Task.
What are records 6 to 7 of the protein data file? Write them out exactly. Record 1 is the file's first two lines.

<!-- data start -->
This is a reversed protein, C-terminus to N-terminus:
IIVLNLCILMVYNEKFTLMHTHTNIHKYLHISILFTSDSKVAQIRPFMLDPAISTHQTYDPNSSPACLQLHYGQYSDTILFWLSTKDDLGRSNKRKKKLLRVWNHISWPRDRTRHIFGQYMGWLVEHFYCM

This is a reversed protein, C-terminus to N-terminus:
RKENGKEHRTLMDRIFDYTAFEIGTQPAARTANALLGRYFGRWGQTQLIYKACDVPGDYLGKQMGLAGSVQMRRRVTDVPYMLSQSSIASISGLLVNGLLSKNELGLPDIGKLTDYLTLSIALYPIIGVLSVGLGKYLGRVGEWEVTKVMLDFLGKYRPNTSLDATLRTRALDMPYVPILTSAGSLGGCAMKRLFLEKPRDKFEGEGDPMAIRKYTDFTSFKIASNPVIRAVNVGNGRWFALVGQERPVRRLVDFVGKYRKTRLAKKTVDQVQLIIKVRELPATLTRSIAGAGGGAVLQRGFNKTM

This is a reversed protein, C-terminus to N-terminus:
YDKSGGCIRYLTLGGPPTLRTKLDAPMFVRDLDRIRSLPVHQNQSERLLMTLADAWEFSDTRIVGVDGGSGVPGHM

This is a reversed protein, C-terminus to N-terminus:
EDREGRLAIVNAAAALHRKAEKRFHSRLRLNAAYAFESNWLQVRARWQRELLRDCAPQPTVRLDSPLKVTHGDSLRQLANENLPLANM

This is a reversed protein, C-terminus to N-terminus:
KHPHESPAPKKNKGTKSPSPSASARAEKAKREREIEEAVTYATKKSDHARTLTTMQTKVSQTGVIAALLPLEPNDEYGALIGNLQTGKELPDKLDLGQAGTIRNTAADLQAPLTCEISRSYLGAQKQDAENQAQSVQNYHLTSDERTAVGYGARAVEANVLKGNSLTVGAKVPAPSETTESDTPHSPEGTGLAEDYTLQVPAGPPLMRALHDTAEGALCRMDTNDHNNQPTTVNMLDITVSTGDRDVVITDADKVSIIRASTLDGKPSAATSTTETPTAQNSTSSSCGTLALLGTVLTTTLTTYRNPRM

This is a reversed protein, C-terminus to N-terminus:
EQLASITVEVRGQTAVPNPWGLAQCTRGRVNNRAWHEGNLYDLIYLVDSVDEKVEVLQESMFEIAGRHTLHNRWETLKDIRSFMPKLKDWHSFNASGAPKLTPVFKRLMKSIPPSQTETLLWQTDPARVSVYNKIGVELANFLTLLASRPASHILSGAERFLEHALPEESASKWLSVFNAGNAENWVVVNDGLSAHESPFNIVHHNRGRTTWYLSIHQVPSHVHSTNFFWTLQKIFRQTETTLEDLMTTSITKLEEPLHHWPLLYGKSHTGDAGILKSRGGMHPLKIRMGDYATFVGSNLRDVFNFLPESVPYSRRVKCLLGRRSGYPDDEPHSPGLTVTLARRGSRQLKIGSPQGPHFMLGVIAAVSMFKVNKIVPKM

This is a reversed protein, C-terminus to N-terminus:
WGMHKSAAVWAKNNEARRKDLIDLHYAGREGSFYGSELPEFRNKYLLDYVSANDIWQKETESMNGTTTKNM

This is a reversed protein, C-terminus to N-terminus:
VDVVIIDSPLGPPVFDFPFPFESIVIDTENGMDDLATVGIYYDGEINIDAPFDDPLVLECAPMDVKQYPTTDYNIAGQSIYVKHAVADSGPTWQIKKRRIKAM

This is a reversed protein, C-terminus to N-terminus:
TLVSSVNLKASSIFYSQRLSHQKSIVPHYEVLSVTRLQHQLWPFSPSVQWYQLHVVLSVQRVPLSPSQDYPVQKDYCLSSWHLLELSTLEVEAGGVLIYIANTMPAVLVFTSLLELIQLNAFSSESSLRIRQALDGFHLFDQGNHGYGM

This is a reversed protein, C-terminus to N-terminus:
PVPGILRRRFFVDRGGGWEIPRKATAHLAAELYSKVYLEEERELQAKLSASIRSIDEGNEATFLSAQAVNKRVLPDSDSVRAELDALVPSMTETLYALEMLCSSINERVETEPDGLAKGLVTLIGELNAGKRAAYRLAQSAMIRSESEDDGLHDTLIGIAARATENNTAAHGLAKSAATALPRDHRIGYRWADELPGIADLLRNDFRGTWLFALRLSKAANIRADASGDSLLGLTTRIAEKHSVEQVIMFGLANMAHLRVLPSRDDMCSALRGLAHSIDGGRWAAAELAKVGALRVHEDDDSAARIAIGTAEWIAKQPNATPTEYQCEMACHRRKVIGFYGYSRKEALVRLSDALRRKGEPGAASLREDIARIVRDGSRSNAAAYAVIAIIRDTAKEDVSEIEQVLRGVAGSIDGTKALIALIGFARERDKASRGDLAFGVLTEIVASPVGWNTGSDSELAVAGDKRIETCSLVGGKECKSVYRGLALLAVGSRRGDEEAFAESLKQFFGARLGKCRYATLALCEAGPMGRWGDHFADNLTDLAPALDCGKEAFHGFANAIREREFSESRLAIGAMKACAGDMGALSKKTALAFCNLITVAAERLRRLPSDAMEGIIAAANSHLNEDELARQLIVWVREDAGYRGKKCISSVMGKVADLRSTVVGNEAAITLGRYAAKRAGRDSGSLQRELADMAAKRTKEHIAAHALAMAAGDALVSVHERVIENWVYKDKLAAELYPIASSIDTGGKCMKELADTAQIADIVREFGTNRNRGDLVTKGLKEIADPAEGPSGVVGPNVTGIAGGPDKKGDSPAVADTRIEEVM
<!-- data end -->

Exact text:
This is a reversed protein, C-terminus to N-terminus:
EQLASITVEVRGQTAVPNPWGLAQCTRGRVNNRAWHEGNLYDLIYLVDSVDEKVEVLQESMFEIAGRHTLHNRWETLKDIRSFMPKLKDWHSFNASGAPKLTPVFKRLMKSIPPSQTETLLWQTDPARVSVYNKIGVELANFLTLLASRPASHILSGAERFLEHALPEESASKWLSVFNAGNAENWVVVNDGLSAHESPFNIVHHNRGRTTWYLSIHQVPSHVHSTNFFWTLQKIFRQTETTLEDLMTTSITKLEEPLHHWPLLYGKSHTGDAGILKSRGGMHPLKIRMGDYATFVGSNLRDVFNFLPESVPYSRRVKCLLGRRSGYPDDEPHSPGLTVTLARRGSRQLKIGSPQGPHFMLGVIAAVSMFKVNKIVPKM

This is a reversed protein, C-terminus to N-terminus:
WGMHKSAAVWAKNNEARRKDLIDLHYAGREGSFYGSELPEFRNKYLLDYVSANDIWQKETESMNGTTTKNM